Everywhere you go these days, people seem to be vaping. What’s it all about, and why are so many people trying it out? Should we be worried?
One reason more people are vaping is that e-cigarettes and other smokeless tobacco products are not regulated in the same way as other tobacco products at the moment, so the tobacco and vaping industries are promoting and selling their products everywhere – online, in retail shops, on television, radio and promotional events. They are likely to keep doing this until the Government passes new legislation. The Ministry of Health is expected to consult on draft legislation through Select Committee Hearings in mid-late 2019.
Tobacco smoking is the main cause of cancer and early deaths in New Zealand, and reducing smoking rates is the main priority of the Cancer Society’s prevention work. There is some evidence that e-cigarettes can help people quit smoking, but there is also concern about young people vaping and starting to smoke. We decided to find out more about these products so we could contribute to the debate about how to regulate them. We completed a comprehensive, peer-reviewed evidence-based review on e-cigarette and smokeless tobacco products (ECs) between January and July 2019.
The answers to the following common questions are based on the findings of the review
Vaping is the process of inhaling the vapour produced by an e-cigarette. There are many different kinds of e-cigarettes and smokeless tobacco products, and more being developed all the time. The vapour is produced by heating an ‘e-liquid’, which becomes vapour (atomised) inside the vaping device.
It’s well-known that smoking ordinary cigarettes is very harmful – for the smoker and those close by who are breathing in the smoke. About half of all smokers will die from a disease caused by smoking.
Although vaping is safer than cigarette smoking, it is a relatively new product, so there’s not a lot known about the health risks. But there is a lot of research being done, and already there is enough scientific evidence about links to respiratory diseases like asthma for international medical organisations to be very worried. So, if you’re a non-smoker, don’t start vaping.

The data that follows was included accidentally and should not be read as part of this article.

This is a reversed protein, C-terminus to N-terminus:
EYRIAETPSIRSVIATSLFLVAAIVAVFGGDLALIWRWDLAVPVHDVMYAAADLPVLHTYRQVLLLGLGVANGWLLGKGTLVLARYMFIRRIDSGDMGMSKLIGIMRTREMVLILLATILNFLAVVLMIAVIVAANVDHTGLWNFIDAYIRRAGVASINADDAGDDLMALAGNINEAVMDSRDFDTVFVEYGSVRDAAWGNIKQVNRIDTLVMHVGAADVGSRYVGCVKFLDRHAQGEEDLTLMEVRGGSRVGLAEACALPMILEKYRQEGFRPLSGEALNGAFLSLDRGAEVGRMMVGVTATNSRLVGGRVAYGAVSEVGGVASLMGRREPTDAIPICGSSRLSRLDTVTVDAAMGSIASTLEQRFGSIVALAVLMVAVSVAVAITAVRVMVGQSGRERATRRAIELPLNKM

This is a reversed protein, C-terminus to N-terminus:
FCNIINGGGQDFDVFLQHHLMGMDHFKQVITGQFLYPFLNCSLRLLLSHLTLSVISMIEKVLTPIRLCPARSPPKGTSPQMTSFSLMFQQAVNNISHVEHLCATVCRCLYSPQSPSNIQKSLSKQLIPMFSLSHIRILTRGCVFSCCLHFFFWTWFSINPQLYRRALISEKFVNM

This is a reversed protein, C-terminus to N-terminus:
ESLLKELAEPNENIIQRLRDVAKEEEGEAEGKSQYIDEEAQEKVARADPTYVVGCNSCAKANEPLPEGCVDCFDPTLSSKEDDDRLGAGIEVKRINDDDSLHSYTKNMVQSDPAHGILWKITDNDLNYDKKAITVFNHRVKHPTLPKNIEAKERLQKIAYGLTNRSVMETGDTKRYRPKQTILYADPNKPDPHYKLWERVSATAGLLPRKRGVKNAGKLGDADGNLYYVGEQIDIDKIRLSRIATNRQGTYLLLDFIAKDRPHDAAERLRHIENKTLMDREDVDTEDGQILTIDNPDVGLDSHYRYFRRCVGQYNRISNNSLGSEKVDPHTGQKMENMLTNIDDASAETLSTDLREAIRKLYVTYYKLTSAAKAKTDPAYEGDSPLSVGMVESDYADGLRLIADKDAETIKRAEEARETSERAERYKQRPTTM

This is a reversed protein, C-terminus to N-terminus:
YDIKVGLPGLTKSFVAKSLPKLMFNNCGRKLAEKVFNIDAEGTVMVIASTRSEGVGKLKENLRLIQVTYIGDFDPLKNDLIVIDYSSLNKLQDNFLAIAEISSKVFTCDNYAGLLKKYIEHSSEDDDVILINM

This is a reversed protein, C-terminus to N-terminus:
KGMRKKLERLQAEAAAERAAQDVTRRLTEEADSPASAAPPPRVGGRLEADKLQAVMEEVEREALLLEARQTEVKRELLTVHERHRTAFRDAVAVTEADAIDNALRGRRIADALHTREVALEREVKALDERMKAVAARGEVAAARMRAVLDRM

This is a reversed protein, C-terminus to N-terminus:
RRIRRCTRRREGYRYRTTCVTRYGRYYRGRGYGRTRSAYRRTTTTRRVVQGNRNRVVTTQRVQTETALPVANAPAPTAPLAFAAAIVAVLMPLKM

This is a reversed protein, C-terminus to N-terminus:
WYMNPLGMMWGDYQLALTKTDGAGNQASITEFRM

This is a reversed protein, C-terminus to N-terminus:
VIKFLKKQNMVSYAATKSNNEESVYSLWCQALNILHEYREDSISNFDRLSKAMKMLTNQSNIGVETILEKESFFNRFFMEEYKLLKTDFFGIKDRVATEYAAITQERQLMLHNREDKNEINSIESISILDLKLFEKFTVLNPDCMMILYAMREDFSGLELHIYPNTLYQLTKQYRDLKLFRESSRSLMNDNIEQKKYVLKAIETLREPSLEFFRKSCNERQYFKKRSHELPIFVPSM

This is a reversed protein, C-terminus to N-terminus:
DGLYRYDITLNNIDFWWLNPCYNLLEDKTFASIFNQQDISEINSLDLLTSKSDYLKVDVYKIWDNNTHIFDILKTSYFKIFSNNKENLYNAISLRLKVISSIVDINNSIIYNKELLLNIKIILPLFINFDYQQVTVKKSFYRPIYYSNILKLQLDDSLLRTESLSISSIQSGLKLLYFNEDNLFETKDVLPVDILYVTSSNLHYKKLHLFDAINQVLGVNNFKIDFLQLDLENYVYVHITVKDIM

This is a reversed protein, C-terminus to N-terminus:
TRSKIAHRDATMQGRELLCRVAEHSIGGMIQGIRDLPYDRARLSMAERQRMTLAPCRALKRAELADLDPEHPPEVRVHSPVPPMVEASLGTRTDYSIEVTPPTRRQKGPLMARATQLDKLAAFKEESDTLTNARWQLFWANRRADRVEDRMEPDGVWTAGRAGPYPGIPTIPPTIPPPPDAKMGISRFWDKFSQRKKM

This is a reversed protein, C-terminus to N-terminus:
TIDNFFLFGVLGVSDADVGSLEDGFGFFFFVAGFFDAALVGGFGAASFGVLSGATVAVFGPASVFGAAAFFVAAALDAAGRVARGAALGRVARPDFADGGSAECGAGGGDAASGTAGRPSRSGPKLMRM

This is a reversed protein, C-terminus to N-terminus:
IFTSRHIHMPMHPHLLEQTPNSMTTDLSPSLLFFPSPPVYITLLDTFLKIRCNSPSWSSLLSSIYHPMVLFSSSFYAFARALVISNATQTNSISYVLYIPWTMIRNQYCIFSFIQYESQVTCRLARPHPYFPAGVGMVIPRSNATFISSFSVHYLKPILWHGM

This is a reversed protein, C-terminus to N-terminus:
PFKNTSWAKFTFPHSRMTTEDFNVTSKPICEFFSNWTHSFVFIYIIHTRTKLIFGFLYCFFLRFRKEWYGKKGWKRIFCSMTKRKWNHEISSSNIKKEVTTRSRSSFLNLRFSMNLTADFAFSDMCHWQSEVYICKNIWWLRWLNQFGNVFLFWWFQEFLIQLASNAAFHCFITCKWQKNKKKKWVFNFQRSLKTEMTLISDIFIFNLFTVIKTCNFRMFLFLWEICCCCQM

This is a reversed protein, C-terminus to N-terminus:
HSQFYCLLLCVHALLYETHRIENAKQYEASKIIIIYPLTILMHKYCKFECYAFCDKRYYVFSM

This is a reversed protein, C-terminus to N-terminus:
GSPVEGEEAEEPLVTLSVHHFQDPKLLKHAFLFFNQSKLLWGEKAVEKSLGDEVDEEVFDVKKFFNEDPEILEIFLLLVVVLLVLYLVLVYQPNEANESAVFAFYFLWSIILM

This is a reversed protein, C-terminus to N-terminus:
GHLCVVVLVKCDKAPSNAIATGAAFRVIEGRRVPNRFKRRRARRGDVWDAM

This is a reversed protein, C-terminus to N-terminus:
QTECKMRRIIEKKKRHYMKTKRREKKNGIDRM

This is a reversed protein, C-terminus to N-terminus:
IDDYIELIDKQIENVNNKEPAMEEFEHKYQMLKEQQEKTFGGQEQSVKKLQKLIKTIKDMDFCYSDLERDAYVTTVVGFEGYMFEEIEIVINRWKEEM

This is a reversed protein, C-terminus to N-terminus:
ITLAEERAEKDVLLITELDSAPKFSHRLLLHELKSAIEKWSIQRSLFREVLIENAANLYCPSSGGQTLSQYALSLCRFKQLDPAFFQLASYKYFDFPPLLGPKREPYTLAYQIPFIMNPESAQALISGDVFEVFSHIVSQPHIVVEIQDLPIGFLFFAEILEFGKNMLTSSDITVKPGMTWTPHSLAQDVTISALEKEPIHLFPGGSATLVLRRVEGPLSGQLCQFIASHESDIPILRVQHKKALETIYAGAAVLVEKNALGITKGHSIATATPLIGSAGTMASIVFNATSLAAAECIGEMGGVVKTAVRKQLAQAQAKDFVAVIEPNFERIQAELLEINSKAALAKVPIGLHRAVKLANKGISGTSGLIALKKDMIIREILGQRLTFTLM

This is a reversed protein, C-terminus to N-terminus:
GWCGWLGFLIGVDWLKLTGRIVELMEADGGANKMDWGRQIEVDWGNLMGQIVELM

There are potential health risks linked to some of the chemicals found in vaping products, such as formaldehyde, and other known carcinogens.
The long-term safety of inhaling some of the flavouring substances is unknown, due to the rapid growth in new flavours available.
Nicotine is definitely not harmless. It might not cause cancer, but it’s an addictive substance that harms cognitive development in children and young people and pre-disposes them to becoming addicted to other substances. Some high-nicotine podvapes such as JUUL can result in people consuming much higher levels of nicotine than in cigarettes, with associated mental health issues that are now being studied. There are no benefits to being addicted to nicotine, and nobody needs nicotine.
There is some research that shows vaping can be effective to help people quit smoking, but this is not strong. There is only one randomised controlled trial that showed e-cigarettes were more effective than some nicotine replacement therapy products (not others) if they were made available in the context of comprehensive stop smoking programmes that also included face-to-face counselling. Research shows that the majority of smokers who start vaping to quit smoking find that they end up smoking and vaping. Dual-use is unlikely to reduce your risk of heart disease, cancer and other smoking-related diseases. The best approach is to stop smoking and stop vaping.
There is strong evidence from big international longitudinal studies that young people who vape are about four times more likely to start smoking within 12 months than their peers who don’t vape. Many of these young people would not have started smoking if they had not become addicted to nicotine through vaping.
If you don’t smoke, don’t start vaping.